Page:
By Robert Harveson, Extension Plant Pathologist


Fusarium solani (Mart.) Sacc. f. sp. phaseoli (Burkholder) W. C. Snyder and H. N. Hans. Fungal structures: microconidia, macroconidia, chlamydospores, sporodochia. Teleomorph: unknown. The pathogen produces septate, hyaline mycelium. Its macroconidia are mostly 3-septate (44.5 x 5.1 um) and 4-septate (50.9 x 5.3 um), and crescent-shaped with rounded or slightly pointed at the apex. Microconidia are rare, and conidia are borne in sporodochia. Chlamydospores are globose, terminal or intercalary and measure 11-12 um. Cultures are relatively slow growing compared to other form species, and usually contain various shades of blue or green in culture. The pathogen occurs in most cultivated soils where beans have been previously grown.

Disease Symptoms

The disease initially appears as red to reddish-brown lesions on stems and primary root two to three weeks after planting. Affected areas may merge and enlarge with age, turn necrotic, and gradually extend up from the soil surface. Primary and secondary roots are killed in severe cases. If moisture is sufficient, lateral roots may develop above the initial site of infection, which helps plants survive. Infected plants are rarely killed and above ground symptoms in the field include stunting and yellowing of leaves.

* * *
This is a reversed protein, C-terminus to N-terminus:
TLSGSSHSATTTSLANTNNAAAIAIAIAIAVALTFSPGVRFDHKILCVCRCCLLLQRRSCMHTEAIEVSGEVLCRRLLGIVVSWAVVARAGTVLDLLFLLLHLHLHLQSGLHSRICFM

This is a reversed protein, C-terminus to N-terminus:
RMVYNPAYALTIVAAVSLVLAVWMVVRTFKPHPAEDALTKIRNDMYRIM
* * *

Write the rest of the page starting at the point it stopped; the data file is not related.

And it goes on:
Reddish-Brown Lesions Merge and Enlarge
Reddish-Brown Lesions image
Merge and Enlarge image
Gradually Extend Lateral Roots May Develop
Gradually Extend image
Lateral Roots May Develop image
Stunting and Yellowing
stunting and yellowing image

Favorable Environmental Conditions

Disease severity is worse from any condition contributing to plant stress. Early planting into cool soils, moisture stress (high or low), and soil compaction are all variables that contribute to increased root rot problems in beans. High plant populations, improper cultivations, and interactions of other soil-borne pathogens and herbicides have been known to aggravate root rot damage. The effect of Fusarium root rot is most apparent during flowering and early pod set.

Soil Compaction
soil compaction image


Genetic Resistance

Few tolerant cultivars are available; however research at PHREC is currently working to develop better resistance in new cultivars.

Cultural Practices

Control options consist of planting after soils warm to 60°F, sub-soiling between bean rows, eliminating moisture stress, spacing plants 2-3 inches apart, and tilling soil up around base to encourage lateral root development above infected parts of roots. Rotation with non-host crops like corn, wheat, barley, or alfalfa may also be useful.

Chemical/Biological Control

Fungicide seed treatments may help to establish better stands early, but will not provide protection for the rest of the season.